Writing: Reluctant Writers

Dr Paul Gardner | View as single page | Comment/Feedback

Context - Influencing factors

The project investigated possible factors that might influence a propensity towards a child's reluctance to write. Five factors were identified. A central feature is the child's feeling about writing and self view as a writer.

In general, it was found that multiple factors lay behind a pupil's reluctance to write. However, in just under one third of cases reluctance was attributable to a single factor. In the first phase of the project, teachers identified this single factor to be a desire, on the part of the pupil, to produce perfect, or near perfect, 'work'. This hard core of 'perfectionists' made up the 31% of pupils whose cause was solely located in a category called the 'Affective Resistor'. Further investigation may have revealed other contributory influences but these were not as obvious to teachers as the 69% of pupils who were more easily identified as having multiple causes.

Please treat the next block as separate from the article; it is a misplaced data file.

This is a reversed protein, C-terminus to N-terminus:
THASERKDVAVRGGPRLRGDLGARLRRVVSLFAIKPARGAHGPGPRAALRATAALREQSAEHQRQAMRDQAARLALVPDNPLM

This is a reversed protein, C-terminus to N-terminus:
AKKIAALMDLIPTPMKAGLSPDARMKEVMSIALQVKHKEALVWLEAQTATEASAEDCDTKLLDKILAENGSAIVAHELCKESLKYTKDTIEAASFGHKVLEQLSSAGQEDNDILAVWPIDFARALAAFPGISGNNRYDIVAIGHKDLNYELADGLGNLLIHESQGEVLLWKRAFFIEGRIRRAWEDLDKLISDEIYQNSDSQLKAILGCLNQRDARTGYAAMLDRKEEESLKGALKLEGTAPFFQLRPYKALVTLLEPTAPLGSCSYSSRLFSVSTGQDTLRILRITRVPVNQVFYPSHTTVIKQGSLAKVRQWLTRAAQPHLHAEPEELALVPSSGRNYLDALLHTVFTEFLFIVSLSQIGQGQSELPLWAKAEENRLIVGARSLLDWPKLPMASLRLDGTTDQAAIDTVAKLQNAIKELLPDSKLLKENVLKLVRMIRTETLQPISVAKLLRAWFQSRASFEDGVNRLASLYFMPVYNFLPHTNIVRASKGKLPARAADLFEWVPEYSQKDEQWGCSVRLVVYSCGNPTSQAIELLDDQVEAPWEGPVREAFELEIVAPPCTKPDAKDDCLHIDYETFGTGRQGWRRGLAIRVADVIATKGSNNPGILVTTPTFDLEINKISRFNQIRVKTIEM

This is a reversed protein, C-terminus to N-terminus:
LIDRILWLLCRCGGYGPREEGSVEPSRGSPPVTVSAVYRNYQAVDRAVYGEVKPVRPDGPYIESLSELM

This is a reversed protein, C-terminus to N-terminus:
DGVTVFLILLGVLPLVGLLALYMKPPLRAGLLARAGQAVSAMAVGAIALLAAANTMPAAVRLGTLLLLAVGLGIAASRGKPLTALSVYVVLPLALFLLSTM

The most frequent of these multiple causes were cognitive factors. These were found in 64% of cases and the frequency is perhaps indicative of the multiplicity of skills required of the writer.

External influences on the learner were identified in 42% of cases. The most frequent example of the influence of Culture and ethos was parental expectations.

Physical factors occurred in 32% of cases with fine motor control cited as the main impediment.

The most infrequent influential factor identified was pedagogic causes. Only 6% instances of this influence were identified. In the context of the study there was insufficient evidence to explore this more fully.